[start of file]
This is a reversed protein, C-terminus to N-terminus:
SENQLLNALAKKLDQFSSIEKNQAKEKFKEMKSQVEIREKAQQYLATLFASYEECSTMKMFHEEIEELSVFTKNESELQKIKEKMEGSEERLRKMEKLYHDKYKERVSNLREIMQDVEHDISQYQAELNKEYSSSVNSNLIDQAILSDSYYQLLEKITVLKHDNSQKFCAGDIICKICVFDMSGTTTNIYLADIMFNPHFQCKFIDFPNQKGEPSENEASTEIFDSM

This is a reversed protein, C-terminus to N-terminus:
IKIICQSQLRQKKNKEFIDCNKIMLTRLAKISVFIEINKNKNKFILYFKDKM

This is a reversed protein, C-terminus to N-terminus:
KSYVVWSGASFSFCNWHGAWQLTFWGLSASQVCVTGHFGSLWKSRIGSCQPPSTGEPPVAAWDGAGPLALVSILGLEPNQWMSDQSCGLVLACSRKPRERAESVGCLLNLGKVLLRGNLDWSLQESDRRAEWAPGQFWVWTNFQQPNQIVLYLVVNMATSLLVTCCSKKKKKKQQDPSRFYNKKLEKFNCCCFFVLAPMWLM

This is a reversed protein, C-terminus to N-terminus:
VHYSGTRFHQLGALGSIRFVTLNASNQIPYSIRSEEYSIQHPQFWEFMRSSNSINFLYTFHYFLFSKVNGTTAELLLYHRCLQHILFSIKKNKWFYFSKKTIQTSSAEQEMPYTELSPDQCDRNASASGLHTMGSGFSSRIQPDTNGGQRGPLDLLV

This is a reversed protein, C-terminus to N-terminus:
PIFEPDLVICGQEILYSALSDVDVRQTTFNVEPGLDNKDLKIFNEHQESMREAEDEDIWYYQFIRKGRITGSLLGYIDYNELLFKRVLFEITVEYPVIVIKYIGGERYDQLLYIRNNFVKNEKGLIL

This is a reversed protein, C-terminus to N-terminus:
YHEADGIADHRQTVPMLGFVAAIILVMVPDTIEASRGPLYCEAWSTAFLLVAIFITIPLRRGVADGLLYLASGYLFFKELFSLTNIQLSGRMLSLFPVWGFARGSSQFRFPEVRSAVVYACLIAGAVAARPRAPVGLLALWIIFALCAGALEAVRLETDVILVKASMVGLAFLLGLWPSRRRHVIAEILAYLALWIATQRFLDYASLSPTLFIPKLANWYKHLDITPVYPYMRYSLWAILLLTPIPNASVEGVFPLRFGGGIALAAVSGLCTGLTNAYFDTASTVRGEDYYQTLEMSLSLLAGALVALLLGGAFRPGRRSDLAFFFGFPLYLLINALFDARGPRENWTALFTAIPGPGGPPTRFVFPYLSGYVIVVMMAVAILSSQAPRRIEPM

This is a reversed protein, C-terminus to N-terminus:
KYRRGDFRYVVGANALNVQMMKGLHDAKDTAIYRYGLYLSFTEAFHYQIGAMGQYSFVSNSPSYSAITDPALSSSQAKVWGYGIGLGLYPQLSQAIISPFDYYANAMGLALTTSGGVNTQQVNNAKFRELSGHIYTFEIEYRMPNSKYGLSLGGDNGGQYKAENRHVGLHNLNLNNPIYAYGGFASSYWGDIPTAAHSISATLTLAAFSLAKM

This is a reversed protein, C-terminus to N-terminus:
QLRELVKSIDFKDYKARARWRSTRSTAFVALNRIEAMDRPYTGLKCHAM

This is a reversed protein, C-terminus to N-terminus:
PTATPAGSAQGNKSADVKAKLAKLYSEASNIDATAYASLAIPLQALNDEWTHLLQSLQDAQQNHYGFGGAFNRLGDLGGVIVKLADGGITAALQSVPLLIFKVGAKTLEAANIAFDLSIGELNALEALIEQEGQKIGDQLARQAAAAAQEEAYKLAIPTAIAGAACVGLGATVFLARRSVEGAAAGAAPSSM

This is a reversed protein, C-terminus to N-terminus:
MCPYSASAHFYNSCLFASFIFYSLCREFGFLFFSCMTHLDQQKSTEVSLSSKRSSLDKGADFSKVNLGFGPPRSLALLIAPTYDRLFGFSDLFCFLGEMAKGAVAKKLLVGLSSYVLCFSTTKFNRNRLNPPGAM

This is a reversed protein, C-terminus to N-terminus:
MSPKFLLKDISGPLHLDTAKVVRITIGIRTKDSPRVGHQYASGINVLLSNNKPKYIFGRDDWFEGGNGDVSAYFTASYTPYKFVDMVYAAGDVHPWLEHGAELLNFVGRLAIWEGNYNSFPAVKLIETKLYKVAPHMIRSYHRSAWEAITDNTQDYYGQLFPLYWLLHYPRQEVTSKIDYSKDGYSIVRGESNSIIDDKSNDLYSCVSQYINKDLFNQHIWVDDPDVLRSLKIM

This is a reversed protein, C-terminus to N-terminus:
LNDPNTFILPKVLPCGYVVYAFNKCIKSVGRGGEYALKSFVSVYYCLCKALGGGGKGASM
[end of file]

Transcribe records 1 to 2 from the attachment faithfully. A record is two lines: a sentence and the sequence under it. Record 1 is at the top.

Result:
This is a reversed protein, C-terminus to N-terminus:
SENQLLNALAKKLDQFSSIEKNQAKEKFKEMKSQVEIREKAQQYLATLFASYEECSTMKMFHEEIEELSVFTKNESELQKIKEKMEGSEERLRKMEKLYHDKYKERVSNLREIMQDVEHDISQYQAELNKEYSSSVNSNLIDQAILSDSYYQLLEKITVLKHDNSQKFCAGDIICKICVFDMSGTTTNIYLADIMFNPHFQCKFIDFPNQKGEPSENEASTEIFDSM

This is a reversed protein, C-terminus to N-terminus:
IKIICQSQLRQKKNKEFIDCNKIMLTRLAKISVFIEINKNKNKFILYFKDKM